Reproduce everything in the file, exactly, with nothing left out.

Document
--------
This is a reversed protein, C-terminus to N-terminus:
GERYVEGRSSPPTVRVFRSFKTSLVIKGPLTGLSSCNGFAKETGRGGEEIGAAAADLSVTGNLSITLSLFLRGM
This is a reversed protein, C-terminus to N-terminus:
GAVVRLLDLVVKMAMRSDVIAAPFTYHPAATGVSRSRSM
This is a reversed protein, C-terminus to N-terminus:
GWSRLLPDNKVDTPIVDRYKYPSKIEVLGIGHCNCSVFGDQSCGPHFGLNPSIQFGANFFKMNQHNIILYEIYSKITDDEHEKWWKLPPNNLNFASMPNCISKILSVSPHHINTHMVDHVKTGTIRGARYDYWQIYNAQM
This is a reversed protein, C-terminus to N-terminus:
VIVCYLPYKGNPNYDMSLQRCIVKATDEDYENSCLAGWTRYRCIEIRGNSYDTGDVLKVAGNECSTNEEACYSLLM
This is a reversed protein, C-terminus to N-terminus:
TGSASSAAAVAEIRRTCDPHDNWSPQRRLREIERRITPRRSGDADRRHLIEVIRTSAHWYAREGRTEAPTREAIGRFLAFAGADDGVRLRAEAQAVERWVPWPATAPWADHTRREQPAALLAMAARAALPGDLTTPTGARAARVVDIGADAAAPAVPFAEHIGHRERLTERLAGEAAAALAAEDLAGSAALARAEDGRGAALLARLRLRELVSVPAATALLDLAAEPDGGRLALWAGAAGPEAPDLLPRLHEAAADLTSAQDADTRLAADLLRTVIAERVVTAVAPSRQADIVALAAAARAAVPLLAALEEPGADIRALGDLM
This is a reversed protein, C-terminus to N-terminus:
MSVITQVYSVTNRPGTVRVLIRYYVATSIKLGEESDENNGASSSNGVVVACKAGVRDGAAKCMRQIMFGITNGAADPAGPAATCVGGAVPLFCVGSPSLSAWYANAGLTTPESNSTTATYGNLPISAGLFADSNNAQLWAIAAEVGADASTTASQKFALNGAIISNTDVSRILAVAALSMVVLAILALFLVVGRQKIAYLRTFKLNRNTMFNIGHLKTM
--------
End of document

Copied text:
This is a reversed protein, C-terminus to N-terminus:
GERYVEGRSSPPTVRVFRSFKTSLVIKGPLTGLSSCNGFAKETGRGGEEIGAAAADLSVTGNLSITLSLFLRGM
This is a reversed protein, C-terminus to N-terminus:
GAVVRLLDLVVKMAMRSDVIAAPFTYHPAATGVSRSRSM
This is a reversed protein, C-terminus to N-terminus:
GWSRLLPDNKVDTPIVDRYKYPSKIEVLGIGHCNCSVFGDQSCGPHFGLNPSIQFGANFFKMNQHNIILYEIYSKITDDEHEKWWKLPPNNLNFASMPNCISKILSVSPHHINTHMVDHVKTGTIRGARYDYWQIYNAQM
This is a reversed protein, C-terminus to N-terminus:
VIVCYLPYKGNPNYDMSLQRCIVKATDEDYENSCLAGWTRYRCIEIRGNSYDTGDVLKVAGNECSTNEEACYSLLM
This is a reversed protein, C-terminus to N-terminus:
TGSASSAAAVAEIRRTCDPHDNWSPQRRLREIERRITPRRSGDADRRHLIEVIRTSAHWYAREGRTEAPTREAIGRFLAFAGADDGVRLRAEAQAVERWVPWPATAPWADHTRREQPAALLAMAARAALPGDLTTPTGARAARVVDIGADAAAPAVPFAEHIGHRERLTERLAGEAAAALAAEDLAGSAALARAEDGRGAALLARLRLRELVSVPAATALLDLAAEPDGGRLALWAGAAGPEAPDLLPRLHEAAADLTSAQDADTRLAADLLRTVIAERVVTAVAPSRQADIVALAAAARAAVPLLAALEEPGADIRALGDLM
This is a reversed protein, C-terminus to N-terminus:
MSVITQVYSVTNRPGTVRVLIRYYVATSIKLGEESDENNGASSSNGVVVACKAGVRDGAAKCMRQIMFGITNGAADPAGPAATCVGGAVPLFCVGSPSLSAWYANAGLTTPESNSTTATYGNLPISAGLFADSNNAQLWAIAAEVGADASTTASQKFALNGAIISNTDVSRILAVAALSMVVLAILALFLVVGRQKIAYLRTFKLNRNTMFNIGHLKTM